Minotaur Books, ISBN 978-0312600532
June 5, 2012, 384 pages
Up on the tower, it’s cold. The January chill comes drifting over
the Fens and wraps itself across the city like a paedophile’s hand
round that of a small, unresisting child. The woman isn’t dressed for
winter but seems to be unaware of the cold. She blinks and suddenly
those dead eyes have tears in them....
He feels the cold air just as he sees the door at the top. He’s out
on the roof before he has any idea what he’s going to do if he’s too
late and she’s already jumped. Or what the hell he’ll do if she hasn’t.
‘Lacey,’ he yells. ‘No!’
University students, especially at a place like Cambridge, are under a great deal of stress, away from home and often lonely, a great deal of pressure to succeed, so suicide is not unknown. But Doctor Evi Oliver, head to the student counseling department, suspect something else, something even more scary may be going on. The number of suicides, the large percentage of females victims, and the unusual methods they use, makes the Cambridge psychiatrist concerned enough to approach London police about her fears. She thinks that somehow, someone, is egging vulnerable young women on, taking advantage of their worse, most personal fears, to get them to commit this final, most drastic act.
As part of the investigation, DI Mark Joesbury recruits DC Lacey Flint to go undercover, pretending to be a new university student, moving into the room of the last..and barely surviving...victim, a girl who set fire to herself. But as readers of Bolton's last excellent book, Now You See Me, knows, Lacey, while a great investigator, is not without her our issues, her own fears, her own weaknesses. Not least of which is her unrequited love for Joesbury.
Playing the role of a vulnerable student is not that difficult, but when Lacey starts having the same violent dreams, the same lost hours, the same sort of night terrors that so many of the young woman reported before they killed themselves, we start to wonder if Lacey is the pursuer...or the next victim.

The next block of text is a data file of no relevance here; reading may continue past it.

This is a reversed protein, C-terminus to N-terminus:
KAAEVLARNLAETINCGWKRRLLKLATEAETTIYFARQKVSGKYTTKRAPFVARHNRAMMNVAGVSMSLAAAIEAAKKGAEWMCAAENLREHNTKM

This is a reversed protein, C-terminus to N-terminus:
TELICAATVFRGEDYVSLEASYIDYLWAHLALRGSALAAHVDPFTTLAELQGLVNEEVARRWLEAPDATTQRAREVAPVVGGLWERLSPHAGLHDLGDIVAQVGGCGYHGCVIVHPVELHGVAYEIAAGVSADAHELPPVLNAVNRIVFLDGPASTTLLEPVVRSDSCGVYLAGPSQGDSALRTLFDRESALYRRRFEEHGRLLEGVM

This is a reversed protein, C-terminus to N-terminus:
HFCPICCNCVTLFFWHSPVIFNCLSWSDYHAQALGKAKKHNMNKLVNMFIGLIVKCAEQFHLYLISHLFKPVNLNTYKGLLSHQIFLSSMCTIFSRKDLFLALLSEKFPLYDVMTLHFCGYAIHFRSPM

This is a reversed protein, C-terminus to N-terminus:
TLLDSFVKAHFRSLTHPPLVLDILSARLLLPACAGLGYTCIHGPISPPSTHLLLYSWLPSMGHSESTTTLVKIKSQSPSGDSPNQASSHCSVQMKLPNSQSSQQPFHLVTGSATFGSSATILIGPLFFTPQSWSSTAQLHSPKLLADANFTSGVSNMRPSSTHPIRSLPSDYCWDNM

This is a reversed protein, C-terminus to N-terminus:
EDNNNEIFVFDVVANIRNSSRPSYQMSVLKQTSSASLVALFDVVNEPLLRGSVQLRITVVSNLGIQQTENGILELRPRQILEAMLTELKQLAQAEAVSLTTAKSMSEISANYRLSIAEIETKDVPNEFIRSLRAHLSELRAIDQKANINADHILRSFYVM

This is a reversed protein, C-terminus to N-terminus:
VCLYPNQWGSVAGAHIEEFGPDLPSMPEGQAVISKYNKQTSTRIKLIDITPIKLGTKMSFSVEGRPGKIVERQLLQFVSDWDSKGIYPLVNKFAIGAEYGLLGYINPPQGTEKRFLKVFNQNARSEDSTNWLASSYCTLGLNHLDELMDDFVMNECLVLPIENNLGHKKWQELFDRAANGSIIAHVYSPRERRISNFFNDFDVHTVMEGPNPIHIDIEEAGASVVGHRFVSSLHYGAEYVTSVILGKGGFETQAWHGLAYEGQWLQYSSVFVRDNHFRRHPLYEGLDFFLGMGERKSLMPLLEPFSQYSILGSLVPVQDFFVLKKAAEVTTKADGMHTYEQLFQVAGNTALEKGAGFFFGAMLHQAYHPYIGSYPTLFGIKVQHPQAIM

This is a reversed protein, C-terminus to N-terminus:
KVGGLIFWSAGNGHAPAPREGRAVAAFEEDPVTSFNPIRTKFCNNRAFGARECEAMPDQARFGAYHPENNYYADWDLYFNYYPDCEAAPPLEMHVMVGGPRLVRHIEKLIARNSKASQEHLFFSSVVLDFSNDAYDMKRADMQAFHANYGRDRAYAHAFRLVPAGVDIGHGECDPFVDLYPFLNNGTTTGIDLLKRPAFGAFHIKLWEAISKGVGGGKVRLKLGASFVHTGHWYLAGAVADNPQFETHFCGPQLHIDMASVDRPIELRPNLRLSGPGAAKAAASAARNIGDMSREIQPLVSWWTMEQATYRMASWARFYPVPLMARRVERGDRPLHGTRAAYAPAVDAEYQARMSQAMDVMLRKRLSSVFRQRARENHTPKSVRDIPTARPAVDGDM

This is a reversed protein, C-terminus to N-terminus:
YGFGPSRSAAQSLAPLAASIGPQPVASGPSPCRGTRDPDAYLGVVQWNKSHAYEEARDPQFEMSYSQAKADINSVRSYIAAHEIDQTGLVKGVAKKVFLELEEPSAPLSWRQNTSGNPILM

Yes, I was a fan of Bolton's previous book, her fourth, Now You See Me. While I am not a huge Jack the Ripper fan, a central aspect of that book, I still loved it. It is a book that was able to draw on the whole Ripper mythology and yet add a fresh and exciting twist. So when I saw that this one, Dead Scared, would continue the story of that books two main characters, Joesbury and Flint, I was excited. Would this one be as good? In a word..Yes! Yes, it is indeed.
Bolton creates a great plot here. Just when I though I knew what was going on, the story takes a big right turn and knocks all my suppositions right out the window. It is scary and at times rather dark, as a book that explores people's greatest fears should be, yet it is also smart and fast paced, with a strong dash of creepy thrown in. A very entertaining combination in my opinion.
And it contains a great dog, always a plus for me!
So many great characters... Joesbury and Flint, back from Now You See Me and Dr. Oliver, herself a very tormented woman, back from Bolton's third book Blood Harvest. Partially crippled in a terrible skiing accident, in constant pain, at times is it hard to know whether she is the book's heroine or another potential victim. And then we have a great supporting cast, many of whom are just weird enough to have us wondering if they are friend or foe. We will not be sure until we race to the end of the book. And race you will, because I will assure you, this one is a page turner!
For Bolton fans, another great book you will want to grab. For those unfamiliar with her books, a great standalone, a great introduction to the work of a very good writer of psychological thrillers.
My thanks to the publisher and NetGalley for providing a copy of this book for review.